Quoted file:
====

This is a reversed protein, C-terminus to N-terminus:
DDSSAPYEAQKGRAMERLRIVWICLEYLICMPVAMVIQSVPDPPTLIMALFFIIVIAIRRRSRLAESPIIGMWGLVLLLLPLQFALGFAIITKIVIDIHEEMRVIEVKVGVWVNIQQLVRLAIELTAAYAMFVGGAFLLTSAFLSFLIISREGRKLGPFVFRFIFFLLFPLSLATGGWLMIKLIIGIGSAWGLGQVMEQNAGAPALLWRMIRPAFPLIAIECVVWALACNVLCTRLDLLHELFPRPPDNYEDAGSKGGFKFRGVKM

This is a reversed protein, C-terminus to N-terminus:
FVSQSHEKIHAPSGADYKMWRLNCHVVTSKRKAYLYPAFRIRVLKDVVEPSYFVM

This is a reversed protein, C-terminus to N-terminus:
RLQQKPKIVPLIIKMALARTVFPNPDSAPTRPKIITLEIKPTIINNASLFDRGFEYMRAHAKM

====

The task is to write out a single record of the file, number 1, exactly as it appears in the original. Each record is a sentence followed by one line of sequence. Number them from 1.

This is a reversed protein, C-terminus to N-terminus:
DDSSAPYEAQKGRAMERLRIVWICLEYLICMPVAMVIQSVPDPPTLIMALFFIIVIAIRRRSRLAESPIIGMWGLVLLLLPLQFALGFAIITKIVIDIHEEMRVIEVKVGVWVNIQQLVRLAIELTAAYAMFVGGAFLLTSAFLSFLIISREGRKLGPFVFRFIFFLLFPLSLATGGWLMIKLIIGIGSAWGLGQVMEQNAGAPALLWRMIRPAFPLIAIECVVWALACNVLCTRLDLLHELFPRPPDNYEDAGSKGGFKFRGVKM